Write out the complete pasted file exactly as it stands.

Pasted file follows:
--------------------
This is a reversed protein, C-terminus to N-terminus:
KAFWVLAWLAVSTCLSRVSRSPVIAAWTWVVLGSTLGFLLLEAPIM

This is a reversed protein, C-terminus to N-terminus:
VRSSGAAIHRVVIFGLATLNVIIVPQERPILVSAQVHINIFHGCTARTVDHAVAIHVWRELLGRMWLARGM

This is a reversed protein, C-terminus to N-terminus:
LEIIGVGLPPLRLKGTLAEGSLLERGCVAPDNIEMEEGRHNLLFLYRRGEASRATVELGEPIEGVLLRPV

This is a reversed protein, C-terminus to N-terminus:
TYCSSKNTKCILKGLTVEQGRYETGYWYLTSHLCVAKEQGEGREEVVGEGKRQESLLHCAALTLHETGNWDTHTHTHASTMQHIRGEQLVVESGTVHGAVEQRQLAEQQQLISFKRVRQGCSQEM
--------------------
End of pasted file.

This is a reversed protein, C-terminus to N-terminus:
KAFWVLAWLAVSTCLSRVSRSPVIAAWTWVVLGSTLGFLLLEAPIM

This is a reversed protein, C-terminus to N-terminus:
VRSSGAAIHRVVIFGLATLNVIIVPQERPILVSAQVHINIFHGCTARTVDHAVAIHVWRELLGRMWLARGM

This is a reversed protein, C-terminus to N-terminus:
LEIIGVGLPPLRLKGTLAEGSLLERGCVAPDNIEMEEGRHNLLFLYRRGEASRATVELGEPIEGVLLRPV

This is a reversed protein, C-terminus to N-terminus:
TYCSSKNTKCILKGLTVEQGRYETGYWYLTSHLCVAKEQGEGREEVVGEGKRQESLLHCAALTLHETGNWDTHTHTHASTMQHIRGEQLVVESGTVHGAVEQRQLAEQQQLISFKRVRQGCSQEM